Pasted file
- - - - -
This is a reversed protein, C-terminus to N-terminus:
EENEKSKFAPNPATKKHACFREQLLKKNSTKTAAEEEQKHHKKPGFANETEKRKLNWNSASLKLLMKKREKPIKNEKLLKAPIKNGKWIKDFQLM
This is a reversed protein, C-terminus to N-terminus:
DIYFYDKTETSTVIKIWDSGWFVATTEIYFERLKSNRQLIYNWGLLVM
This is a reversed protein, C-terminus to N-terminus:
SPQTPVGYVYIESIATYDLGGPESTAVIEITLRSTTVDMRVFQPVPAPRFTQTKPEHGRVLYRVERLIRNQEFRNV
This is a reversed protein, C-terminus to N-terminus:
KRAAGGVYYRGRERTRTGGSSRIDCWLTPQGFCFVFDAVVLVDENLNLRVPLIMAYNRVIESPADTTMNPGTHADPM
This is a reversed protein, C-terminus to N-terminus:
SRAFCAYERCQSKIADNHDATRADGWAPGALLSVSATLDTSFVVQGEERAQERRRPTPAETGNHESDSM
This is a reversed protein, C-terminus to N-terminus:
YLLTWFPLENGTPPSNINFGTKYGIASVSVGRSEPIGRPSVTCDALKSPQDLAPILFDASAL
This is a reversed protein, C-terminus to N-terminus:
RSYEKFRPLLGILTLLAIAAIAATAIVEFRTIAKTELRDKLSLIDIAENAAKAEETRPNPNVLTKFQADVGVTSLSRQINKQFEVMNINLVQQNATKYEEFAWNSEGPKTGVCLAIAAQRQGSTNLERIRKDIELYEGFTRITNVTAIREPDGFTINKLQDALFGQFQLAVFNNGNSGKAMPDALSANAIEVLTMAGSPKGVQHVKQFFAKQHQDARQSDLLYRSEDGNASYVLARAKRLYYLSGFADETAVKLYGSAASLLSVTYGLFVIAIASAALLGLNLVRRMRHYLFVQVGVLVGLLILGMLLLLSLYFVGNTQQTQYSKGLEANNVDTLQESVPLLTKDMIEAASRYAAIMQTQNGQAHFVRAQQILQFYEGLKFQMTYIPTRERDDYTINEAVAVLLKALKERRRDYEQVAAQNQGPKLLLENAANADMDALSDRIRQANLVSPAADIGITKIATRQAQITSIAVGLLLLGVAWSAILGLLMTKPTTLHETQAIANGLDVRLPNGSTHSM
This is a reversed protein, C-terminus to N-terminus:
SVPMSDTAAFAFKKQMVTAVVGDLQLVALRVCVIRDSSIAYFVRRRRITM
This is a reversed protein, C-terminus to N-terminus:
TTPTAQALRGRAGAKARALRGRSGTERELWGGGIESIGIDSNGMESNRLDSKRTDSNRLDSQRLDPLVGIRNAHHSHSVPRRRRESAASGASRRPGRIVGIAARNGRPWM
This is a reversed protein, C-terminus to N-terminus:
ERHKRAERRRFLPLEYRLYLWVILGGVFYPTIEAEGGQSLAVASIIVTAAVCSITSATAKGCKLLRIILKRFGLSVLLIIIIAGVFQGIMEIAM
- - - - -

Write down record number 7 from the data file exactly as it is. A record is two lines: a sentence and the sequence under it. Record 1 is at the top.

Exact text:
This is a reversed protein, C-terminus to N-terminus:
RSYEKFRPLLGILTLLAIAAIAATAIVEFRTIAKTELRDKLSLIDIAENAAKAEETRPNPNVLTKFQADVGVTSLSRQINKQFEVMNINLVQQNATKYEEFAWNSEGPKTGVCLAIAAQRQGSTNLERIRKDIELYEGFTRITNVTAIREPDGFTINKLQDALFGQFQLAVFNNGNSGKAMPDALSANAIEVLTMAGSPKGVQHVKQFFAKQHQDARQSDLLYRSEDGNASYVLARAKRLYYLSGFADETAVKLYGSAASLLSVTYGLFVIAIASAALLGLNLVRRMRHYLFVQVGVLVGLLILGMLLLLSLYFVGNTQQTQYSKGLEANNVDTLQESVPLLTKDMIEAASRYAAIMQTQNGQAHFVRAQQILQFYEGLKFQMTYIPTRERDDYTINEAVAVLLKALKERRRDYEQVAAQNQGPKLLLENAANADMDALSDRIRQANLVSPAADIGITKIATRQAQITSIAVGLLLLGVAWSAILGLLMTKPTTLHETQAIANGLDVRLPNGSTHSM